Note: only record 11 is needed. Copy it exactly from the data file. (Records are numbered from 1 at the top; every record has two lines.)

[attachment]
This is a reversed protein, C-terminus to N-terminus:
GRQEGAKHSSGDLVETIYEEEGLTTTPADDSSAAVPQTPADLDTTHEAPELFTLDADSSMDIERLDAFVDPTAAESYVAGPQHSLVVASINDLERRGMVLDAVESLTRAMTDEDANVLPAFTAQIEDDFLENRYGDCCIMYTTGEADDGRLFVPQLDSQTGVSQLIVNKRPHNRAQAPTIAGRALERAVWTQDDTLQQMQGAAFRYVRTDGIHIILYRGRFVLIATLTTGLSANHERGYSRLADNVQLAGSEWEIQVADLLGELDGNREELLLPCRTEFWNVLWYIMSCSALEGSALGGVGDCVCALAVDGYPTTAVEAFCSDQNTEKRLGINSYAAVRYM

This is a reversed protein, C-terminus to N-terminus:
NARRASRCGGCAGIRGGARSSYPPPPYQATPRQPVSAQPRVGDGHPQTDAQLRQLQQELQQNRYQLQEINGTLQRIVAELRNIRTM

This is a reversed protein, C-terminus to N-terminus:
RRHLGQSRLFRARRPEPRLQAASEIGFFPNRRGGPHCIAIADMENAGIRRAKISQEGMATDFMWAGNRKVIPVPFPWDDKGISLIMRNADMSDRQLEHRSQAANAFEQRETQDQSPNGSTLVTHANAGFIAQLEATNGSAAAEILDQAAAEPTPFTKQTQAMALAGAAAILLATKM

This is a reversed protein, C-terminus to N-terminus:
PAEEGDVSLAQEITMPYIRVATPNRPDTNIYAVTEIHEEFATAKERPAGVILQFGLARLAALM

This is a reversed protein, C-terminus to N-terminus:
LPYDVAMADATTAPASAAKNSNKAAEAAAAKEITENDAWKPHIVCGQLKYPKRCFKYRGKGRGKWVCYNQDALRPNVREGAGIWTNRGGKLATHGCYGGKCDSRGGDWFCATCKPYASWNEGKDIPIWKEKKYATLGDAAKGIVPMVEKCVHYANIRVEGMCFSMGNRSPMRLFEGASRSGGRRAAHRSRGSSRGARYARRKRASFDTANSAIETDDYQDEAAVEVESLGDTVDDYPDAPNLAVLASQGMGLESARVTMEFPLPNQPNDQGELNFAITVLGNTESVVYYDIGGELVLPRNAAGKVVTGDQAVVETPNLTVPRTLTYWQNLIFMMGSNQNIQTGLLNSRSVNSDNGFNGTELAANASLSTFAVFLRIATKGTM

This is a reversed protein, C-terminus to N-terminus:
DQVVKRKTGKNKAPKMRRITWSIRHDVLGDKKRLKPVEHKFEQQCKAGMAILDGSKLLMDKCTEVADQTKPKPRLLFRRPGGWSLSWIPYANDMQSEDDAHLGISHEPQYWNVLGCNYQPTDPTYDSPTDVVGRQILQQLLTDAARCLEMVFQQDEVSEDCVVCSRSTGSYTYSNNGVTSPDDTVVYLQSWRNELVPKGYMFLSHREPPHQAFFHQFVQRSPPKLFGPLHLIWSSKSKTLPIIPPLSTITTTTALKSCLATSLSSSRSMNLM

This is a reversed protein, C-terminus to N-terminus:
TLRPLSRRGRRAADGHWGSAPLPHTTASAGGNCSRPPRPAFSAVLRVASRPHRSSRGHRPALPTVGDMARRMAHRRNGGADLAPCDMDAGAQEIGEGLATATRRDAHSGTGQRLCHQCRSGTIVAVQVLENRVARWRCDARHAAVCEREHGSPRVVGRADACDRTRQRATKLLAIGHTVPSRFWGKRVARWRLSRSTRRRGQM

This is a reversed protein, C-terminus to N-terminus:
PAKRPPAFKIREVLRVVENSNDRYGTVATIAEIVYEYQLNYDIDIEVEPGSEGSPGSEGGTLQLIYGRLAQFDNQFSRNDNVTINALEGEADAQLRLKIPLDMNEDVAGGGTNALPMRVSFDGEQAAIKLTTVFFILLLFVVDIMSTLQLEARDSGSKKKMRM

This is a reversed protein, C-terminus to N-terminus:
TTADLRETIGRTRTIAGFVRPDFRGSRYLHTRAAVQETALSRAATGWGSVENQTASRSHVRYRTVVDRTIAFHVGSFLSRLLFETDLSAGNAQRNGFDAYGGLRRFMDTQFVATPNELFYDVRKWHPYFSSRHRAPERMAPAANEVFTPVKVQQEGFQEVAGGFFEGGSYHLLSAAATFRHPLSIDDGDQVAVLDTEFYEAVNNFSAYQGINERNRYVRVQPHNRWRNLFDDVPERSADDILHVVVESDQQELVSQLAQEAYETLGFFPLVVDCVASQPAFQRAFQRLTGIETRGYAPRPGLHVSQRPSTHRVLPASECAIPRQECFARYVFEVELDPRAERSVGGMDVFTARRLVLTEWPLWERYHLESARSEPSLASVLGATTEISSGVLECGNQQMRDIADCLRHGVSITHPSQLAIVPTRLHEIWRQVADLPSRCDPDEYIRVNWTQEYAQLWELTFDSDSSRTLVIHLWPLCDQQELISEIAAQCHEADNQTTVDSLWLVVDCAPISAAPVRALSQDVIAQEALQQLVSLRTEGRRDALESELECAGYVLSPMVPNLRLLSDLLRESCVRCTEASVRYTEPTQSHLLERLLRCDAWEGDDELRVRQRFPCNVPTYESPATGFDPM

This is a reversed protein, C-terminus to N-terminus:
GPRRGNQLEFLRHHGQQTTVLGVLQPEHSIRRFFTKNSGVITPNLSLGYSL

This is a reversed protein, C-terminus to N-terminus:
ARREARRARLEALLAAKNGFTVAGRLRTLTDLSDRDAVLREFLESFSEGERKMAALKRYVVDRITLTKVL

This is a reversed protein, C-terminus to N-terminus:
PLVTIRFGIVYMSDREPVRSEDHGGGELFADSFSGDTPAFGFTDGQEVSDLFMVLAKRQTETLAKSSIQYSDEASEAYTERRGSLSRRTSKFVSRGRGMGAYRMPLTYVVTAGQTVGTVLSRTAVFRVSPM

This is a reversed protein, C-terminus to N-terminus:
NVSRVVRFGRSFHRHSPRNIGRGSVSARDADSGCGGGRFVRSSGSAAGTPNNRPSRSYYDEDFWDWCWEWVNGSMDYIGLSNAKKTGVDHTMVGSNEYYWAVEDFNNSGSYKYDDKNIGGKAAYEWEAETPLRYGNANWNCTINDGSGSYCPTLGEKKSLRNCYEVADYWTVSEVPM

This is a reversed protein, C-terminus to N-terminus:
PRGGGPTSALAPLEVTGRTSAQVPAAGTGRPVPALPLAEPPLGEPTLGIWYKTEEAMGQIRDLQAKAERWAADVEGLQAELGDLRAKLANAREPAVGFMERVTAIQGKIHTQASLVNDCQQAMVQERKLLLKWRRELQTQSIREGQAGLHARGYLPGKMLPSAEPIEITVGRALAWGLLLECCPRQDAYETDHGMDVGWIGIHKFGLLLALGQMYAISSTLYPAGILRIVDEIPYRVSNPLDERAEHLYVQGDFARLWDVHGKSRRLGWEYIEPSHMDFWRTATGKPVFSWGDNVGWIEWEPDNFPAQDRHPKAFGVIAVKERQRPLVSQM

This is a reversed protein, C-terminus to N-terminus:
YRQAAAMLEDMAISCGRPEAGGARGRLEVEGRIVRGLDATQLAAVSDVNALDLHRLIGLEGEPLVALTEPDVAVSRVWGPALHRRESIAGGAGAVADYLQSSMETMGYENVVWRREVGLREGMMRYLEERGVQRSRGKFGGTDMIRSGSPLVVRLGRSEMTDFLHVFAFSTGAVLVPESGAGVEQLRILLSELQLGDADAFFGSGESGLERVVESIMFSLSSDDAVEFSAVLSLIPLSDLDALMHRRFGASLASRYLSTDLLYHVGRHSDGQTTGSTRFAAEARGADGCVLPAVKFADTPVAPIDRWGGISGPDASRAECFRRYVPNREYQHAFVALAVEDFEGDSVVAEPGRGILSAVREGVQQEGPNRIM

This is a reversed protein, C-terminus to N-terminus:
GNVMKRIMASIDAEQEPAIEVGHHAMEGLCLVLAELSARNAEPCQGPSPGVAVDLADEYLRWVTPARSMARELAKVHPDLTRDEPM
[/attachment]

This is a reversed protein, C-terminus to N-terminus:
ARREARRARLEALLAAKNGFTVAGRLRTLTDLSDRDAVLREFLESFSEGERKMAALKRYVVDRITLTKVL